(CA) Contrast agents are used to change the imaging characteristics, resulting in additional information about anatomy, morphology or physiology of the human body. Radiocontrast agents (also called photon-based imaging agents) are used to improve the visibility of internal body structures in x-ray and CT procedures. Contrast agents are also used to increase the contrast between different tissues in MRI (magnetic resonance imaging) and ultrasound imaging. The ideal imaging agent provides enhanced contrast with little biological interaction.
First investigations with radiopaque materials are done shortly after the discovery of x-rays. These positive contrast agents attenuate x-rays more than body soft tissues due to their high atomic weight. Iodine and barium have been identified as suitable materials with high radiodensity and are used until today in x-ray and CT contrast agents. Iodine-based contrast agents are water-soluble and the solutions are used nearly anywhere in the body. Iodinated contrast materials are most administered intravenous, but can also be introduced intraarterial, intrathecal, oral, rectal, intravesical, or installed in body cavities. Barium sulfate is only used for opacification of the gastrointestinal tract. Negative contrast agents attenuate x-rays less than body soft tissues, for example gas.
Iodinated contrast media are differentiated in:
Intravascular iodinated contrast agents are required for a large number of x-ray and CT studies to enhance vessels and organs dependent on the blood supply. Injectable contrast agents are diluted in the bloodstream and rapidly distributed throughout the extracellular fluid. The main route of excretion is through the kidneys, related to the poor binding of the agent to serum albumin. The liver (gall bladder) and small intestine provide alternate routes of elimination particularly in patients with severe renal impairment. The use of special biliary contrast agents is suitable for gallbladder CT and cholecystograms because they are concentrated by the liver to be detectable in the hepatic bile.|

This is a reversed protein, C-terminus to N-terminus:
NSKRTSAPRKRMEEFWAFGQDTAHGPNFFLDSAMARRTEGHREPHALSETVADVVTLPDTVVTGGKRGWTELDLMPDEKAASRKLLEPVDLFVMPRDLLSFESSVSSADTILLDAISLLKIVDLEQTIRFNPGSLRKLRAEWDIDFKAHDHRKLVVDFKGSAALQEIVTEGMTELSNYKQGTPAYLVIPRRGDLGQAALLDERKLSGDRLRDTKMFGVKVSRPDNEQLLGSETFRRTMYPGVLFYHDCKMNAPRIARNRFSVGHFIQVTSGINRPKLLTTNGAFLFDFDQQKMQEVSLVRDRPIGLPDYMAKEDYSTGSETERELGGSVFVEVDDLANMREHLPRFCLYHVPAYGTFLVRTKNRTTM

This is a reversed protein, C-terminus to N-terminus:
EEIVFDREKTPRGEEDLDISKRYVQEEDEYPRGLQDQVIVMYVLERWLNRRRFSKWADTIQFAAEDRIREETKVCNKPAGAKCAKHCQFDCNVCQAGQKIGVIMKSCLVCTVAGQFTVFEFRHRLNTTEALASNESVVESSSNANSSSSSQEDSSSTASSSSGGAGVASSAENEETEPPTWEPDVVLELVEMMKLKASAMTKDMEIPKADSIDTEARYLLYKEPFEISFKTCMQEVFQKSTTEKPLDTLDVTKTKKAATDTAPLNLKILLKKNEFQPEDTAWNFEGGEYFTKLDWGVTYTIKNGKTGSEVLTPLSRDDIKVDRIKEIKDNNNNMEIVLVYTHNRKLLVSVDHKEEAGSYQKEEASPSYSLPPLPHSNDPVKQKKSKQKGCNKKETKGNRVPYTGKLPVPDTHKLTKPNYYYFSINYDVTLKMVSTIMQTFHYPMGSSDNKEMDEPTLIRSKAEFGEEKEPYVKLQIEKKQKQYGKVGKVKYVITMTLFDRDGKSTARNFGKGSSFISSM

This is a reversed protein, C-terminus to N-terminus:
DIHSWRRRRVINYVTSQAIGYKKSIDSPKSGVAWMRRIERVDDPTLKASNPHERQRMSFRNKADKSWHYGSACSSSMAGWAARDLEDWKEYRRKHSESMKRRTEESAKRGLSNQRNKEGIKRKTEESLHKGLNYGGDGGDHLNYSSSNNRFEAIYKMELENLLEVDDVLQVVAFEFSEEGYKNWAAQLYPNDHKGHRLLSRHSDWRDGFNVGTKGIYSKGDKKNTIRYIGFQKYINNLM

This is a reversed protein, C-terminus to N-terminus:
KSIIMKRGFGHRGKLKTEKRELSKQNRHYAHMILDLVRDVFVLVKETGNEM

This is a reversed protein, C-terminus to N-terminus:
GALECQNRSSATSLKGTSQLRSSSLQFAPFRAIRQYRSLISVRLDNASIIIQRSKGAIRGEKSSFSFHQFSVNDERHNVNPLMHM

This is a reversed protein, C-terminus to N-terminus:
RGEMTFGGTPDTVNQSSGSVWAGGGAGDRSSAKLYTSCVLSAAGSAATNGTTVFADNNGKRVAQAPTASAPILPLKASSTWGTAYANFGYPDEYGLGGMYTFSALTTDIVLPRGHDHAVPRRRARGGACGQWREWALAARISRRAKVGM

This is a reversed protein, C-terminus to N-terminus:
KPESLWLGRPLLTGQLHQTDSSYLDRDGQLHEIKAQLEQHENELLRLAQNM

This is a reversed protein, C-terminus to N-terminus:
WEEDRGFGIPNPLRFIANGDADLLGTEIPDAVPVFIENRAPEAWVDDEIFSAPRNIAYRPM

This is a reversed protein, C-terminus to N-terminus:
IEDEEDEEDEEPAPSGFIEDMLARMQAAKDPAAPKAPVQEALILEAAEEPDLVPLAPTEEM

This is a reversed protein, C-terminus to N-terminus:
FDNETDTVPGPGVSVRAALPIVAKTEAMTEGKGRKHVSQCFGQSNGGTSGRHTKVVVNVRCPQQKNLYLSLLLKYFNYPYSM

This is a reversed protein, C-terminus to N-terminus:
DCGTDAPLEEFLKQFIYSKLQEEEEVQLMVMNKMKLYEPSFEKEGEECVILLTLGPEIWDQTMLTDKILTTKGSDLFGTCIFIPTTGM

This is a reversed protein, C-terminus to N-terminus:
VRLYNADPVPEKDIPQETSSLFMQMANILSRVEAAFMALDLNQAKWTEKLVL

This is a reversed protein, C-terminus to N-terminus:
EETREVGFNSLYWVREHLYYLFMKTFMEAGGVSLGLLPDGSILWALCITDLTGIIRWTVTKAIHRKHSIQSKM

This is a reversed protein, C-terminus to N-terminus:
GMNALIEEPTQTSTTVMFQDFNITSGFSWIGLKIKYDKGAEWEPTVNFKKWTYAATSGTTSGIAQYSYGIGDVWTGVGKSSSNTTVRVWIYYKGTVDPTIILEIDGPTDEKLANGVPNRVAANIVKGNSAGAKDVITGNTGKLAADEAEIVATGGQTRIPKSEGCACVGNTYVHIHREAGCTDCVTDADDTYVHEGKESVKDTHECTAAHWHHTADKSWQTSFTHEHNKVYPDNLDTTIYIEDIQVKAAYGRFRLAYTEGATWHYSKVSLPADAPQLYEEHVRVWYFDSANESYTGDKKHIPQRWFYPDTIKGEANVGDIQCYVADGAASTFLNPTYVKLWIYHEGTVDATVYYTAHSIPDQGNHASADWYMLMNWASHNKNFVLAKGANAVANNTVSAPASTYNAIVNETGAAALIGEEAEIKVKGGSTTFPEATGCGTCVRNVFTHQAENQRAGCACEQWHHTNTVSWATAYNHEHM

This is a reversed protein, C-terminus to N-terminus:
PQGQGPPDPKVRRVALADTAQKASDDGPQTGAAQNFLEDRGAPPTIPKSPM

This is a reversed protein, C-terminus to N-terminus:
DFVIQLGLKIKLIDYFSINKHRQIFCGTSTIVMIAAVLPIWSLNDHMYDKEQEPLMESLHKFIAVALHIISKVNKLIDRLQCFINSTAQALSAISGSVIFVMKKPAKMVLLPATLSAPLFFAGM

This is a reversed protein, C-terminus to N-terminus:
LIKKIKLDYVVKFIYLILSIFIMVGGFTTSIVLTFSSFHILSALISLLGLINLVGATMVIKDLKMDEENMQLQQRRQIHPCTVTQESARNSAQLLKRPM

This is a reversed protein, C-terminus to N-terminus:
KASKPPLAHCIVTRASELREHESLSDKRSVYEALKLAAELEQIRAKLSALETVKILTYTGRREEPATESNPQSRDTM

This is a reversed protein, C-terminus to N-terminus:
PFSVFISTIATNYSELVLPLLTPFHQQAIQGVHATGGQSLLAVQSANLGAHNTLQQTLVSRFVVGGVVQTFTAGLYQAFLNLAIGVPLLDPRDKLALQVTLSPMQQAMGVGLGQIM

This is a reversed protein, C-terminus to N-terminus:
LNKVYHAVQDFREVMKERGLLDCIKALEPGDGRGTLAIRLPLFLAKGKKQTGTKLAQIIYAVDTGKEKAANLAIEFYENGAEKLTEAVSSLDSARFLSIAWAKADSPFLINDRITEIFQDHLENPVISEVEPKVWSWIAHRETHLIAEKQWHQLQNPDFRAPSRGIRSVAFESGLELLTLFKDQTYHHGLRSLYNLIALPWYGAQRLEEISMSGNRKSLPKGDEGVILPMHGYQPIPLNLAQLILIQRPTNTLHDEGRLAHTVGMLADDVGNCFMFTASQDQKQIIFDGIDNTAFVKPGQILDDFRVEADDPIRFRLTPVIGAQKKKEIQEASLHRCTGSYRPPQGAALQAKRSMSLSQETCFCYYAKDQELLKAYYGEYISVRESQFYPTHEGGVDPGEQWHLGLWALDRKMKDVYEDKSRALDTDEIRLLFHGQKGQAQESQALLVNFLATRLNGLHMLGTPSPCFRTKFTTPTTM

The introduction of fast multi-detector row CT technology, has led to the development of optimized contrast injection techniques. The amount of contrast enhancement depends on the contrast agent characteristics, such as iodine concentration, osmolality, viscosity, and the injection protocol, such as iodine flux and iodine dose. Adverse reactions are rare and have decreased with the introduction of nonionic contrast agents.
See also Contrast Enhanced Computed Tomography and Abdomen CT.
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• View the DATABASE results for 'Contrast Agents' (46).
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